The end of the year tends to involve a lot of work. Many articles to write, many games to stumble across. And one of the funniest things every year is our countdown of this year’s best game music. We’ll take a look at what we felt were the top ten soundtracks to adorn a PlayStation console in 2020.
Okay, so we cheat right out of the gate, here, but the points in question are good for the same reason. We all know what Star Wars sounds like; we’ve heard it a thousand times. So how do you develop that formula? That is the question these composers had the answers to. Gordy Haab gives us a brilliant core theme for squadrons used throughout the score. Meanwhile, Wilbert Roget II and Cris Velasco delivered a host of brilliant new tunes to Vader Immortal. For something with such a defined sound, we got a lot of new great music for Star Wars this year.
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A bizarre, completely unique experience from Thunder Lotus Games, Spiritfarer sees you shoot the dead to the next plan of existence, and the game has perfect soundtrack for such a task. A touching, often tear-jerking experience, the music is able to match the game’s incredible writing beat by beat. Max LL returns after scoring both Thunder Lotus’ previous titles, Sundered and Jotun. Spiritfarer’s score represents a new high bar, with this infinitely touching, meditative score for one of the year’s most curious titles.
The PS5 package game from Sony’s latest mascot, Astros Playroom, is probably the most infectious soundtrack on this list. Both able to come to mind and play to the strength of the game, Kenny Young’s score for this review of PlayStation’s history is fantastic. While the music does an excellent job of giving each world in the game its own unique sound, GPU Jungle controls the roost, with a brilliant disco-inspired track that will never again leave your head when you first hear it.
With a unique dedication to authenticity, Cuphead has one of the most memorable and unique aesthetics a game has ever had. So it should come as no surprise that the music is as magnetic as the game itself. Studio MDHR’s breakthrough success took a little longer to reach the hands of PlayStation players, but both the game and the insane jazz / ragtime music of Kristoffer Madigan were worth the wait.
Perhaps the biggest surprise when you put this list together, the complete remake of the first Mafia title has an astonishingly incredible score. While the original title already has a great soundtrack, composer Jesse Harlin somehow manages to elevate things to an absurd level, offering one of the most cinematic scores we’ve experienced in a game in a very long time.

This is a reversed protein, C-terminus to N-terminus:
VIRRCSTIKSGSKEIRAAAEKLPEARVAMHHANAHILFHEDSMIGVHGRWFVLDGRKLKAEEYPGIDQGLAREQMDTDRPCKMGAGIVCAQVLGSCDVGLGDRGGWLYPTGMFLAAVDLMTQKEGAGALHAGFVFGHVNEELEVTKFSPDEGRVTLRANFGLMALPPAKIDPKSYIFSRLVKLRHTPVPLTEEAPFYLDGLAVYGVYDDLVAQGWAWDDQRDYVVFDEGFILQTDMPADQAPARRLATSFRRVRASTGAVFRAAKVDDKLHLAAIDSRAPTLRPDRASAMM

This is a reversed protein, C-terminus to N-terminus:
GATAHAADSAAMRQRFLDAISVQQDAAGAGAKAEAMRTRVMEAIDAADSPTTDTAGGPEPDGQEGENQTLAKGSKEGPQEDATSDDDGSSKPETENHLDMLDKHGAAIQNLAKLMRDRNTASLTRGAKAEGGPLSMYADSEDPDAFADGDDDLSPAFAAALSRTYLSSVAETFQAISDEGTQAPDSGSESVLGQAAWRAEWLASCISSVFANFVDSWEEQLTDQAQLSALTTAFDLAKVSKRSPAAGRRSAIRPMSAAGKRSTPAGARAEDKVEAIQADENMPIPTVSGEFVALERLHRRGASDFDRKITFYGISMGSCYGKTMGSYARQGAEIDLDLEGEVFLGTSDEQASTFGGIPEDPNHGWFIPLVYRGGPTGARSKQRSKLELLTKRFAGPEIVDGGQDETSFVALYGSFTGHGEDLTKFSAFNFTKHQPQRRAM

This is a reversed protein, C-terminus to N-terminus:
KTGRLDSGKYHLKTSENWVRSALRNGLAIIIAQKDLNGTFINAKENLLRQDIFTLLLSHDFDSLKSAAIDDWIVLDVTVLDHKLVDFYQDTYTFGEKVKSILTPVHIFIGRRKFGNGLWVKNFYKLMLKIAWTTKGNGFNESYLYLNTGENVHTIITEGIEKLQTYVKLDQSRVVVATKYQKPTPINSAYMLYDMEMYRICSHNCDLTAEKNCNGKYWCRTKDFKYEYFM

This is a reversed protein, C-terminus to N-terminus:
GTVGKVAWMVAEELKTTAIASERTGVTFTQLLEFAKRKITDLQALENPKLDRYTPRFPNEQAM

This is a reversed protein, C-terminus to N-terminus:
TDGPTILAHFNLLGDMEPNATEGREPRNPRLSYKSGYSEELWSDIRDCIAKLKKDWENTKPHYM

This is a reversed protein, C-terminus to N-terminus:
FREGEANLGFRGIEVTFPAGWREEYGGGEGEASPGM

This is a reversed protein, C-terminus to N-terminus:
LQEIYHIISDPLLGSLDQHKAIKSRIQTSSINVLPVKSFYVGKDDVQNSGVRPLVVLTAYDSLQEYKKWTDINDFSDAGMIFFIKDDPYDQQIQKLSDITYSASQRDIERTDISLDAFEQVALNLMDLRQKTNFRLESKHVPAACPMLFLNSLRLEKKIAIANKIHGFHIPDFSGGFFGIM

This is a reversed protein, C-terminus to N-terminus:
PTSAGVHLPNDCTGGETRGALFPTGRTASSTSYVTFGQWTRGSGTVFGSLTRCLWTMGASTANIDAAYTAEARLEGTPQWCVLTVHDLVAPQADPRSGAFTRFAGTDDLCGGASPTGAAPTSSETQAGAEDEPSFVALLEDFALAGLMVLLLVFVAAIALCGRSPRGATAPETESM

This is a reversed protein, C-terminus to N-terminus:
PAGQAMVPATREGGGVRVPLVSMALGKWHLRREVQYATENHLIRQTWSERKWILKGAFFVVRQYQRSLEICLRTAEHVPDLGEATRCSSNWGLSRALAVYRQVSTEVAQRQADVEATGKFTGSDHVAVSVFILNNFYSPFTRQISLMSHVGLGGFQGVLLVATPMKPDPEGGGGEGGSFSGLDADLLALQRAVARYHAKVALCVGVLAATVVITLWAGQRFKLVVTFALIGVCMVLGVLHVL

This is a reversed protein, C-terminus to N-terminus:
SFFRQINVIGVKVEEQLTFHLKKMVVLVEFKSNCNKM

Music is a powerful tool for establishing tone in games. And perhaps there is nothing better than Cardboard Computer’s surreal masterpiece. The impossible places, the mysteries loaded with turmoil, the alarming worldly places. All of this is largely defined by the music of Ben Babbitt. Between Babbitt, in addition to collaborators The Bedquilt Ramblers and the band Junebug, there is a huge mix of sounds. This allows the game to excel on several fronts, offering great coverage of traditional crowds, fantastic surrounding tracks that are more texture than song, and even some surprisingly excellent synthpop.
The first of Naughty Dog’s post-apocalyptic titles has one of the greatest game results of all time, a pretty tough action to follow. Fortunately, the returning composer Gustavo Santaolalla and newcomer Mac Quayle were more than up to the task. While the addition of a new voice to the sound direction makes it increasingly uneven than the first game, The Last of Us: Part II still has an incredible score. Both composers seem to focus on different areas of the game, allowing for a much broader soundscape than the first title had.
Sucker Punch’s samurai open-world game is quite the experience. With such an incredible dedication to the vision, the game excels in just about everything it tried. Incredibly beautiful, the game is one of the finest games on PS4, full stop. One of the keys to capturing that vision comes from the music. Ghost of Tsushima is a beautiful, impressive and largely unique score, and delivers a soundscape we do not often hear in play, and the composers Ilan Eshkeri and Shigeru Umebayashi do it flawlessly.
The number of times this composer has appeared on our charts is staggering, but it’s just so good the music of Austin Wintory is. With a versatile set of tools and an impressive array of divergent sounds to his name, Wintory once again gives the book what to expect from him. When we reunite with Giant Squid again – after scoring an incredible score for ABZÛ – we hear more emphasis on percussion, and both most surprising and unique, neck singing. The soundtrack to The Pathless is quite different from anything we’ve heard before, and the final boss’s battle music is incredible.
And of course, it should be a matter of course, this is just a piece of all the incredible soundtracks released this year, so to squeak in a few recent scores worth mentioning, here are just a few of the final cuts to the list: Final Fantasy VII Remake, Demon’s Souls, Persona 5 Royal, Doom Eternal, Assassin’s Creed Valhalla, Bugsnax, Hunt: Showdown, and the list goes on and on …
What did you think of game music this year? Do you agree with our choices? Which would you have preferred to see cut? Let us know in the comments, unless it’s about NieR: Automata again. We’ve heard it.